Molecular basis for motor-cargo cooperation in mitosis

Year of award: 2017


  • Dr Julie Welburn

    University of Edinburgh

Project summary

It is essential that all living organisms transmit their genetic information accurately from one generation to the next. When a cell divides, it distributes the previously duplicated chromosomes to each daughter cell so that they inherit the same genetic message. Defects that result from unequal chromosome segregation can lead to dramatic consequences. Aneuploidy is frequently observed in cancer and results in genetic diseases such as trisomies including Down’s syndrome. The cell uses microtubules – long dynamic filaments that store energy – to segregate its chromosomes equally. Multiple nanoscale molecular motors organise the microtubules so that they can assemble to form the chromosome segregation machinery called the spindle.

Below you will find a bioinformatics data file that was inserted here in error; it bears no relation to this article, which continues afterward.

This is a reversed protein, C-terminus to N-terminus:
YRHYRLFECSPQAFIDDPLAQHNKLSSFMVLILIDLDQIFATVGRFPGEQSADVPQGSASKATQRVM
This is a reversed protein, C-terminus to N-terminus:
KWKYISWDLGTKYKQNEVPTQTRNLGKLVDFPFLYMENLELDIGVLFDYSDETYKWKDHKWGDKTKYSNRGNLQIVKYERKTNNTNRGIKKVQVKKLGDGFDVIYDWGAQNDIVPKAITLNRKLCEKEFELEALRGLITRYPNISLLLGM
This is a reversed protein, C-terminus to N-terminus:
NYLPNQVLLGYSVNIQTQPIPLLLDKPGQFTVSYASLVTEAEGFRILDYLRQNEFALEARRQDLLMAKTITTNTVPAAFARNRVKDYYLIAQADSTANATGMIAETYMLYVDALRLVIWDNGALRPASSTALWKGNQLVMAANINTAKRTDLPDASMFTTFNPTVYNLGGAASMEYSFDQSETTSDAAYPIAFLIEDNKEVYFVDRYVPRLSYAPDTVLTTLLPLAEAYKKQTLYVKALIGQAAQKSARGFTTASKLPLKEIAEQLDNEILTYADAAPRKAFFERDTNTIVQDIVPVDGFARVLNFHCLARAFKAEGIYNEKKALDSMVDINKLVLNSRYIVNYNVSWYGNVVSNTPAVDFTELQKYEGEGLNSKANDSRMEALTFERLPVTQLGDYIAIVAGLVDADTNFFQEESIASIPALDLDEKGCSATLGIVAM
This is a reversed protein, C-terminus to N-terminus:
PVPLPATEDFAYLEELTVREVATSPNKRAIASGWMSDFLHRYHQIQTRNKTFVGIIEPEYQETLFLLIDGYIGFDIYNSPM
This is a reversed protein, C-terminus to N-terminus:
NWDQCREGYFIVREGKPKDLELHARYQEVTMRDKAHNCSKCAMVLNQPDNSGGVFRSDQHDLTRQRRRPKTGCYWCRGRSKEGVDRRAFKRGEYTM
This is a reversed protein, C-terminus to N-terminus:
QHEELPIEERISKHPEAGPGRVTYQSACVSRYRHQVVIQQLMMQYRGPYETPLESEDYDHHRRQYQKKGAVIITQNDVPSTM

We want to understand how these motors coordinate their activities to shape microtubules into a spindle and then attach and move chromosomes along it. We will define how motors achieve movement and transport at the molecular level and how cancer or cell death can occur when the process fails.

This research is key to understanding the molecular processes of cell division in the eukaryotic kingdom and will create opportunities for the discovery of anti-cancer drugs that target these motors.